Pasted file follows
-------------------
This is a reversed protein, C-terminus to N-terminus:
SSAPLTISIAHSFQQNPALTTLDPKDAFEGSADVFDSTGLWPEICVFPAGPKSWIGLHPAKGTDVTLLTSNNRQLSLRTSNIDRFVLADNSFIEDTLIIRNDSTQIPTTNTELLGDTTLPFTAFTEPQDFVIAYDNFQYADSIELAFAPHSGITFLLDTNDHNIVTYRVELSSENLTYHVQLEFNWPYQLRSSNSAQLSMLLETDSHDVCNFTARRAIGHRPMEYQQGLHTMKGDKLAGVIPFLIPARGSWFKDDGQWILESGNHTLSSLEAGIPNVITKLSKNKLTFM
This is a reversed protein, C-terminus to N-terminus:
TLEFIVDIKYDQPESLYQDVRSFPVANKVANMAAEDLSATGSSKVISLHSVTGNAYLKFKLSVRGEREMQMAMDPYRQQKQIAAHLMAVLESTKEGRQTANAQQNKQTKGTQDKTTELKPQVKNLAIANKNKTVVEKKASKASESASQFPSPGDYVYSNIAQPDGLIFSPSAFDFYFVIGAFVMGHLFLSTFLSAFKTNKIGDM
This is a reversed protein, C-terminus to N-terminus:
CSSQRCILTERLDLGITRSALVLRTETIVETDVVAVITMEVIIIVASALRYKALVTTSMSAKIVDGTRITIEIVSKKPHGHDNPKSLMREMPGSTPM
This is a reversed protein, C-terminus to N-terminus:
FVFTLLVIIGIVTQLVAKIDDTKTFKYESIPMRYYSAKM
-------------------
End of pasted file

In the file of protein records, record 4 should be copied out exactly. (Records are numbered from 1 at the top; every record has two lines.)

This is a reversed protein, C-terminus to N-terminus:
FVFTLLVIIGIVTQLVAKIDDTKTFKYESIPMRYYSAKM